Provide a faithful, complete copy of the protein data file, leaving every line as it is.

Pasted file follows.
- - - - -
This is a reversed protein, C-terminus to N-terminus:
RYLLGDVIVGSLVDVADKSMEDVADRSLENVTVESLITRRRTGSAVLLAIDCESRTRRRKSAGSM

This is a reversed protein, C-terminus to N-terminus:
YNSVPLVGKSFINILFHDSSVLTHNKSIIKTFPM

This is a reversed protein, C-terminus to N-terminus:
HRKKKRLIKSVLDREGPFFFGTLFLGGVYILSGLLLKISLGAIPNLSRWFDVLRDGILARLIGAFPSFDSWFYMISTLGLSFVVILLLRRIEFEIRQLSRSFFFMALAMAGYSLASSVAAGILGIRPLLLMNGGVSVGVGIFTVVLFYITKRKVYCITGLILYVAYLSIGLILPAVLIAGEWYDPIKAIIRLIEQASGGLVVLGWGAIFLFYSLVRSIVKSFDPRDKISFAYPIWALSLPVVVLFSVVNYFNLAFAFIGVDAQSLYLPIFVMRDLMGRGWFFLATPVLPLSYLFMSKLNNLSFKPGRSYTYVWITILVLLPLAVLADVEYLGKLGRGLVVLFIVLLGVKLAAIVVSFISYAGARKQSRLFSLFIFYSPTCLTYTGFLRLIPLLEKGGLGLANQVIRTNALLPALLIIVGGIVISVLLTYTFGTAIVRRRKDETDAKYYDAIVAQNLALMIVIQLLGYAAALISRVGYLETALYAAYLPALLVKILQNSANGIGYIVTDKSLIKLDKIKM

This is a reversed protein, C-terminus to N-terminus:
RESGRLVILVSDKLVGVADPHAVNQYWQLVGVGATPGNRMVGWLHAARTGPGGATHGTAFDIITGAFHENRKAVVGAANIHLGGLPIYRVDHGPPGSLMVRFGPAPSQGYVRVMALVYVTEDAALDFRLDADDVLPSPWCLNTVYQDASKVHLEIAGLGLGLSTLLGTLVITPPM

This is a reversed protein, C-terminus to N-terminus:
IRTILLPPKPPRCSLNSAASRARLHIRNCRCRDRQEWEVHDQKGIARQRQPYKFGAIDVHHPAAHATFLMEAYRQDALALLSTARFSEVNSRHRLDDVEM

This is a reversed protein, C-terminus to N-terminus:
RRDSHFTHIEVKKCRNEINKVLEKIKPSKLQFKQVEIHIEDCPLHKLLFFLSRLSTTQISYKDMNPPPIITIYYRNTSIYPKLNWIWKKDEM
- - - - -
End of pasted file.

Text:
This is a reversed protein, C-terminus to N-terminus:
RYLLGDVIVGSLVDVADKSMEDVADRSLENVTVESLITRRRTGSAVLLAIDCESRTRRRKSAGSM

This is a reversed protein, C-terminus to N-terminus:
YNSVPLVGKSFINILFHDSSVLTHNKSIIKTFPM

This is a reversed protein, C-terminus to N-terminus:
HRKKKRLIKSVLDREGPFFFGTLFLGGVYILSGLLLKISLGAIPNLSRWFDVLRDGILARLIGAFPSFDSWFYMISTLGLSFVVILLLRRIEFEIRQLSRSFFFMALAMAGYSLASSVAAGILGIRPLLLMNGGVSVGVGIFTVVLFYITKRKVYCITGLILYVAYLSIGLILPAVLIAGEWYDPIKAIIRLIEQASGGLVVLGWGAIFLFYSLVRSIVKSFDPRDKISFAYPIWALSLPVVVLFSVVNYFNLAFAFIGVDAQSLYLPIFVMRDLMGRGWFFLATPVLPLSYLFMSKLNNLSFKPGRSYTYVWITILVLLPLAVLADVEYLGKLGRGLVVLFIVLLGVKLAAIVVSFISYAGARKQSRLFSLFIFYSPTCLTYTGFLRLIPLLEKGGLGLANQVIRTNALLPALLIIVGGIVISVLLTYTFGTAIVRRRKDETDAKYYDAIVAQNLALMIVIQLLGYAAALISRVGYLETALYAAYLPALLVKILQNSANGIGYIVTDKSLIKLDKIKM

This is a reversed protein, C-terminus to N-terminus:
RESGRLVILVSDKLVGVADPHAVNQYWQLVGVGATPGNRMVGWLHAARTGPGGATHGTAFDIITGAFHENRKAVVGAANIHLGGLPIYRVDHGPPGSLMVRFGPAPSQGYVRVMALVYVTEDAALDFRLDADDVLPSPWCLNTVYQDASKVHLEIAGLGLGLSTLLGTLVITPPM

This is a reversed protein, C-terminus to N-terminus:
IRTILLPPKPPRCSLNSAASRARLHIRNCRCRDRQEWEVHDQKGIARQRQPYKFGAIDVHHPAAHATFLMEAYRQDALALLSTARFSEVNSRHRLDDVEM

This is a reversed protein, C-terminus to N-terminus:
RRDSHFTHIEVKKCRNEINKVLEKIKPSKLQFKQVEIHIEDCPLHKLLFFLSRLSTTQISYKDMNPPPIITIYYRNTSIYPKLNWIWKKDEM